[caption id="attachment_164324" align="alignleft" width="150"] Sam Waltz
It was an interesting phone call, even unusual, from Pastor Nate early this month.
When you’re a Baptist, and you get a call from the pastor, it fills you up with what I assume my Catholic friends mean when they say “Catholic guilt.”
In the Baptist Church, in fact, you wonder if perhaps you’re being “called out.”
But that wasn’t it at all.
Pastor Nate Keeler of the Brandywine Valley Baptist Church — a rising figure at 37 in Delaware civic life — was researching his next series on work in our culture and our lives. And, perhaps because of my volunteer role in counseling people through work-related issues, he called me as part of his research.
The one-hour call covered issues ranging from the role of work in life and business ethics to work as an expression of God’s will in his gift to us of talent and, one of my favorites, the concept of “tithing your time.”
I wish every day could contain a one-hour call like that one. It also was timely, because next month is the 34th annual Delaware Leadership Foundation Prayer Breakfast, Delaware’s leading prayer breakfast put on — not by clergy — but by Delaware’s civic and business leaders.
It’s 7-9 a.m. on Thursday, Oct. 17, at the Chase Center on the Wilmington Riverfront. Tickets are $50, or $500 for a table on 10. Tickets can be purchased online at DelawarePrayerBreakfast.org. Attendance normally approaches 750 people.
While the breakfast is a celebration of what it means to be a Christian in civic and business life, non-Christians are also made to feel welcome. My guests over the nearly 20 years I’ve been involved have included Jewish colleagues as well as people without an active faith, and each always has come away grateful for the opportunity to be there, to be included.
Keynote speaker U.S. Sen. James Lankford (R-Oklahoma), whose appearance has been arranged by Delaware’s own U.S. Sen. Chris Coons, spent more than 20 years in the ministry before entering congressional politics a decade ago.
Sen. Coons is a graduate of Yale Divinity School although he never has worked in the ministry. To his credit, since his arrival in the Senate in 2010, Sen. Coons has taken a page from his mentor, former VP Joe Biden, about forging consensus in the middle, and he has brought his background in faith, ethics and divinity to the fore to help build those bridges to the Republican side of the aisle.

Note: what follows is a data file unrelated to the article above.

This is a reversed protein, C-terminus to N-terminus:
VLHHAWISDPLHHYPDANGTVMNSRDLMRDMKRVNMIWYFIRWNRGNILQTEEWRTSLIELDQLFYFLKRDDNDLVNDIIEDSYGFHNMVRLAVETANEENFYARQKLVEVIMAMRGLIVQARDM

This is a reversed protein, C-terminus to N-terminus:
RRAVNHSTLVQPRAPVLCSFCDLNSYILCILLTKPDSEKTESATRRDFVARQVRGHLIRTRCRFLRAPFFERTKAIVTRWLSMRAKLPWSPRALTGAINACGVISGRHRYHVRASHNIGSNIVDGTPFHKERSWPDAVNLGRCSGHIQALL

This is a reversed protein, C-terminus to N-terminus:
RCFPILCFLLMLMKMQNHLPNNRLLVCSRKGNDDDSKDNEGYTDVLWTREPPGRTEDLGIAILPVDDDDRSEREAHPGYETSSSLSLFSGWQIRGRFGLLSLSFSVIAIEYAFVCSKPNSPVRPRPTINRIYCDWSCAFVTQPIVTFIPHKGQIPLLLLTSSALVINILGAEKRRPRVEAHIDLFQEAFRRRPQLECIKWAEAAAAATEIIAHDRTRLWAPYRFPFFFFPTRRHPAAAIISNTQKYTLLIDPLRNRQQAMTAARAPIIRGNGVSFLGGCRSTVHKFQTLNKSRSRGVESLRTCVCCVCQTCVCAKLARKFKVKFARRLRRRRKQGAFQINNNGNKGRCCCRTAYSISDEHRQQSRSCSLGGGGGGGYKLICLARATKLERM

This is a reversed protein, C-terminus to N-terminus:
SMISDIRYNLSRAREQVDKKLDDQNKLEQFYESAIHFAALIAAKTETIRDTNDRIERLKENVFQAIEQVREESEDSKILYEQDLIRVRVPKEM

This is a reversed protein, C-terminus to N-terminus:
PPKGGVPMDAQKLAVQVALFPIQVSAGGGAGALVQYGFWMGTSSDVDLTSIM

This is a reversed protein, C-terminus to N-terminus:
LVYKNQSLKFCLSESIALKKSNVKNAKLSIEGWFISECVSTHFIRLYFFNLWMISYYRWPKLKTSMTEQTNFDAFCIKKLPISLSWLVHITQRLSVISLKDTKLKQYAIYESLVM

Both men will be on the dais next month, where speakers in the 33 previous incarnations have included the U.S. Senate Chaplain (twice) and other senators William Armstrong, John Ashcroft and Connie Mack. They are just part of the cast of notables that include “Auntie Anne” Beiler of Auntie Anne’s Pretzels, NFL stars Reggie White, Rich Gannon, David Akers and Joe Gibbs, and many more recognizable names,
in business, publishing, medicine and the arts.
The Steering Committee is made up of a cross-section of business and civic leaders, and it’s been stewarded for many years by Beryl Barmore, a retired Wilmington Trust/M&T Bank exec, and Tim Houseal, an attorney with Young Conaway.
I was privileged to join the group at the invitation of Marvin “Skip” Schoenhals, who was seeking to replace himself on the steering committee. Skip and I had “shared our faith” on several occasions over the years.
Which brings me back to Pastor Nate. I recalled for Nate in our discussion this month a column I did here some years ago on the topic of “business ethics,” in the context of this annual prayer breakfast. I wrote it, after having sat down with Skip in his last days as chairman of WSFS Bank, where he singularly had led the bank’s survival from near failure a generation ago.
“Business ethics?” Skip questioned me, like a wise professor with a young mentee. “Business ethics? There’s no such thing. Ethics are ethics, in life and in business. The whole idea of ‘business ethics’ — as though they are separate from ethics in general — is just redundant. Ethics are ethics. It’s about what’s right, what’s not right and how we treat people,” he said.
And in Skip’s view, ethics derive from the prescriptive admonitions about how each of us should live that are the bedrock foundations of Christianity — and, frankly, of most faiths!
Sam Waltz was the founding publisher of the Delaware Business Times.